EzriCare® Eye Drops Recalled After Link to Infection and Death

Person putting eye drops in eyes

On February 2, 2023, the U.S. Food and Drug Administration (FDA) confirmed EzriCare® Artificial Tears are under a voluntary recall after the product was linked to dozens of reports of serious eye infections and one death.

More than 50 people across 12 states — California, Colorado, Connecticut, Florida, New Jersey, New Mexico, New York, Nevada, Texas, Utah, Washington, and Wisconsin — developed a rare bacterial infection after using EzriCare eye drops. Because EzriCare is sold at common drug stores across the nation, including Walmart, Target, and CVS, and one of the top products on online retailers, additional consumers could be at risk of infection.

At this time, the Centers for Disease Control and Prevention (CDC) and FDA are continuing to investigate both opened and unopened bottles of EzriCare Artificial Tears manufactured by Global Pharma Healthcare. Delsam Pharma, another brand that distributes Global Pharma Healthcare eye drops, is also included in the voluntary recall.

EzriCare and Global Pharma Healthcare have halted distribution and sale of the product until additional updates are provided from the CDC and FDA.

Contaminated Products and Drug-Resistant Infections

The CDC began investigating the product when dozens of patients across the U.S. began developing serious eye infections. After several tests, doctors found the infections were caused by a rare bacteria known as Pseudomonas aeruginosa.

These infections are incredibly dangerous because of bacteria’s unique abilities to resist antibiotics. Eye infections from this strain of bacteria can cause keratitis and endophthalmitis, which impact the cornea and eye cavity and lead to vision impairment or blindness.

Additionally, since the bacteria is so drug-resistant it continues to spread throughout the body, leading to respiratory infection such as pneumonia, urinary tract infection, and sepsis. Of the 55 known cases so far, one patient has passed away from infection that spread throughout the body.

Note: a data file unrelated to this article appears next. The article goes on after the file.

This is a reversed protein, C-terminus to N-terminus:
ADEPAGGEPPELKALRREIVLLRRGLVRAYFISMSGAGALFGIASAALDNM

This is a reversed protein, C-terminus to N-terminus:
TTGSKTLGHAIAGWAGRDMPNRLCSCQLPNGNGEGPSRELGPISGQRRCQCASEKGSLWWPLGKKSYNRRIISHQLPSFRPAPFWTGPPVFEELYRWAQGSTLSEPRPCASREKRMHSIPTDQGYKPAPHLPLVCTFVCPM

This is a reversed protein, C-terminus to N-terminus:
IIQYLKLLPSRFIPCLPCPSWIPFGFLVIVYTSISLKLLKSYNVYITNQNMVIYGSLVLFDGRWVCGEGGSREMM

The main link between all patients was use of the EzriCare multidose eye drops. Because EzriCare is a preservative-free product that can be used multiple times, the risk of bacterial overgrowth after opening and use is high, especially if contaminated during manufacturing.

The CDC and the FDA are still studying whether the bottles were contaminated during manufacturing or if the bacterial overgrowth occurred after the bottles were opened.

Next Steps for Consumers

Any patients using EzriCare eye drops are recommended to stop using the product immediately and monitor for any emerging infection symptoms.

Symptoms of an eye infection may include:

  • Blurred vision
  • Discomfort
  • Inflammation
  • Pain and sensitivity

If you have used EzriCare eye drops and developed an infection or other health issues, contact your doctor immediately. You may also be eligible to file an EzriCare lawsuit that can help you pay for resulting medical treatment.

For over 45 years, Sokolove Law has held pharmaceutical manufacturers accountable for their dangerous products.

Sokolove Law Team

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The Sokolove Law Content Team is made up of writers, editors, and journalists. We work with case managers and attorneys to keep site information up to date and accurate. Our site has a wealth of resources available for victims of wrongdoing and their families.

Last modified: March 20, 2024

  1. Centers for Disease Control and Prevention. “Outbreak of Extensively Drug-resistant Pseudomonas aeruginosa Associated with Artificial Tears.” Retrieved from: https://emergency.cdc.gov/han/2023/han00485.asp. Accessed on February 8, 2023.
  2. U.S. Food and Drug Administration. “Global Pharma Healthcare Issues Voluntary Nationwide Recall of Artificial Tears Lubricant Eye Drops Due to Possible Contamination.” Retrieved from: https://www.fda.gov/safety/recalls-market-withdrawals-safety-alerts/global-pharma-healthcare-issues-voluntary-nationwide-recall-artificial-tears-lubricant-eye-drops-due. Accessed on February 8, 2023.